Its been a few days since I last posted, but there is quite a bit going on here at The Teacup Cottage. We have one week left of Lil Monkey's first year of school and from book fairs to class programs, I am trying to soak it all in a record these precious memories. If there is one thing military life has taught me, it's to treasure the little moments when you can. There were so many special moments, memories and events that my husband missed over the last 11 years and even though he is home for a while now, I still feel the need to be involved in cataloging and documenting these memories as if he weren't here. Its a hard habit to break.
With the little time I do have to sit and relax, I've been watching "from the sidelines" as Celebrity Sandra Lee, chronicles her battle with breast cancer and her recovery from a mastectomy on her Facebook page. Now, I know, many of you who know me IRL are thinking, "What, Michelle, is not a celebrity-stalker?" And it true. Working for years at Army-base Public Affairs Offices, I met and interacted with many who were supportive of military service members and their families to include Kevin Sharp, Aaron Tippin, Miranda Lambert and Gary Sinise.
But Sandra Lee has a special place in my military life memories because she, or at least her show and magazine Semi-Homemade, helped me grow as a new Officer's wife and survive those long 12- and 15-month deployments, so I feel compelled to watch her journey, praying for peace and comfort.
It's easy to get overwhelmed in military life, especially when you set high standards for yourself and are self-critical because you compare yourself to veteran wives. There are two lessons that I learned from my Semi-Homemade obsession: "You don't have to be perfect, you just have to be happy" and "Anything can be made unique and one-of-a-kind if you put a little creativity to it."
I remember one of my first invitations to a gathering at the Battalion Commander's house for the 4th of July. I was so nervous. He'd only invited a few select officers and their spouses, and we were by far the youngest and lowest ranking (husband not me). I was so nervous. I offered to bring a dessert for the gather.
The day before the event I pulled out all the ingredients I'd gathered for a homemade vanilla pudding with fruit decoration. My husband was supportive, but insisted, "We can just buy cookies or something." I was horrified. There's no way, I was sure I'd be talked about if I brought something store bought and thrown on a plate. The commander's wife was from Korea and was know for her elaborate meals.
So I thought, I'll make a pudding from scratch. I found a recipe online. "It's easy" the reviews said, "You could almost do it with your eyes closed" others claimed.
A few hours, two batches and lots of tears later I was staring at a pan of scorched pudding swearing that I wasn't going to attend. My super-patient husband walks in the kitchen, hugs me and hands me a few packages of individually packaged pudding cups and quietly said, "I don't think anyone will notice."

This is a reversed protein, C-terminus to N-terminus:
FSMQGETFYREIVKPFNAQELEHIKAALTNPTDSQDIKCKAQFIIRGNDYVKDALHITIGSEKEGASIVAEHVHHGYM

So after coming to my senses ( and realizing I can't just skip the event) I empties the containers one-by-one into a decorative tart pan and used raspberries and blueberries on top to make a decorative pattern before drizzling softened white chocolate over the top. (I'd already earned a reputation as "the pink princess" during the unit's previous deployment, so the rose tart pan was a "must-have".)
I wish I'd thought to take a photo of the dish, but I wasn't blogging at that early in our military life. Needless to say, the dish was a hit, and it was nearly licked clean when it was time to go home. Neither my husband nor I had a chance to have any, so we joke now that it must have been really good, or so bad someone threw it out to save the rest of the attendees.
While I didn't quite transition to semi-homemade at that point (there was a few more attempts and meltdowns), it was the catalyst that led me to eventually learning that no one expected perfect at those military functions, they were just happy with participation. As my comfort in military life grew, so did my confidence in getting creative with potlucks, family gatherings and hosting parties.
I had always used the "semi-homemade" technique in my stitching, sewing and quilting because I was confident in them and even before I had graduated high school I was altering patterns and making them "uniquely mine", which is what you see at The Teacup Cottage Blog.
If I could pass on one lesson in living #CreativelyInspired it would be to take what inspires you and make it "YOU-nique". Change colors, style, size, purpose. Give it your signature! Don't be afraid to vary from the path.
I lost my collection of Semi-Homemade magazines in a military move, but I still remember things that stood out for me from the months I spent flipping through them over and over in attempt to ward off the loneliness of deployments. Inspiration is found everywhere. Face everyday with the goal of finding something that leaves you "CreativelyInspired!
Until our next cup of tea ...